• To Chinatown Residents, Merchants, Shoppers, Property Owners, and Visitors: 1) Call 911 to report violations. Don't think you're inconveniencing the police by calling. They want you to call 911. Doing so gets the violations into their database and helps HPD help you. 2) Talk to your neighbors about the problems. Encourage them to call 911, too. 3) Post incidents anonymously to . Please encourage your neighbors to post, too. It's an unofficial but visible way to build our community's case for more support. Please note that posting to is not a substitute for calling 911. 4) To order Chinatown Watch window signs for your business, go to , click the About link, then send a message via the Contact link. Please allow a few days for a response, as the site is run by volunteers. 5) Get some neighbors together to meet with the HPD's Community Policing Team (CPT). Call the CPT office at (808) 732-3927. A strong community partnership with HPD is good for everyone. 6) Merchants and property owners, please join the Chinatown Improvement District's neighborhood security patrol. Call Lee Stack at (808) 589-9927, email, or visit the website .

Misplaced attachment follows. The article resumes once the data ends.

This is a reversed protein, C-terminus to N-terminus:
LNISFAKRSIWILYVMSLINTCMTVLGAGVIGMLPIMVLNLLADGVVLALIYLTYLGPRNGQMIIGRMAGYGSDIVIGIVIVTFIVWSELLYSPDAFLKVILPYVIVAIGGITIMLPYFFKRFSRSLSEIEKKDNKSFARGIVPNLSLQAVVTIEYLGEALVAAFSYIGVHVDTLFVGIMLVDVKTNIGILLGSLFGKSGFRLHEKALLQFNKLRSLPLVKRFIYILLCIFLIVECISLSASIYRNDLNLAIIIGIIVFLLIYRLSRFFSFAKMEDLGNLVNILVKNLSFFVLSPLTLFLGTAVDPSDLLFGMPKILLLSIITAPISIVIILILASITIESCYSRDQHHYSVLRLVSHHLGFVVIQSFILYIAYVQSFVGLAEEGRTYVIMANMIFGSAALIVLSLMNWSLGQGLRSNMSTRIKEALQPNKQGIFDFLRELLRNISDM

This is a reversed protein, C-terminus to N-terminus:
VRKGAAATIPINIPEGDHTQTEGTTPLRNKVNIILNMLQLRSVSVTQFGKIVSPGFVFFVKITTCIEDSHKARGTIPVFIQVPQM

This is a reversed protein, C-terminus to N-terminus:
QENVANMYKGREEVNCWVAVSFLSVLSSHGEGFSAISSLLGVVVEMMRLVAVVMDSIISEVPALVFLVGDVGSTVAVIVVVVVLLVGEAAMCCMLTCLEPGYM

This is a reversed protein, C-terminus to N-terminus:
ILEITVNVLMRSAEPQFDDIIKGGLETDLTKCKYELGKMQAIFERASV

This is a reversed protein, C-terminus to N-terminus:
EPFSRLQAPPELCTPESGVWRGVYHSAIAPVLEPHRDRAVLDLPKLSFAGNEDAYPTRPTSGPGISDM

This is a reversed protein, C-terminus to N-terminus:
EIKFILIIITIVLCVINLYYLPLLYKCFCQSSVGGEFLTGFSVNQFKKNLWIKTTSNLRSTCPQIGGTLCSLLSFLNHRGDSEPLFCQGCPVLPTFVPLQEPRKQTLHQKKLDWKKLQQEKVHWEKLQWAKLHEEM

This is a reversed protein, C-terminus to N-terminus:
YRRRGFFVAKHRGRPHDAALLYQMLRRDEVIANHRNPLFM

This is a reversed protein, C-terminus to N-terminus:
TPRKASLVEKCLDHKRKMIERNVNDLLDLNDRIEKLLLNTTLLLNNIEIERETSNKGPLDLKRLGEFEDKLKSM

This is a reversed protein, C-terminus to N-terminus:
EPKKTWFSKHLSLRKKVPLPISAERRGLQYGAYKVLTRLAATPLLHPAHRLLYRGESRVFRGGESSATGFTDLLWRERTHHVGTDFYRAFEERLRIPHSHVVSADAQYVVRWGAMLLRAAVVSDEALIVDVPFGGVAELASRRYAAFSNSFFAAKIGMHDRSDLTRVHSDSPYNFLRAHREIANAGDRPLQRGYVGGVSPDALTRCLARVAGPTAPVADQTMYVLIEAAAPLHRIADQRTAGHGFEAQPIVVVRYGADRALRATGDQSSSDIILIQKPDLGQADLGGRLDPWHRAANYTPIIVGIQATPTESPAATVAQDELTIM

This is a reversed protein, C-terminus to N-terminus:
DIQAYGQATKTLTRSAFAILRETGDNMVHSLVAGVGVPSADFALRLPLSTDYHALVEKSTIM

Questions, comments, and concerns followed:
1. Safety: A community member raised concerns that she does not feel safe walking through Chinatown.
2. Legislators: Tom stated that he would like the city and state legislators and government to work to improve the situation in Chinatown, and that city ignored Neighborhood Board No. 13 elected members as if they were "window dressings."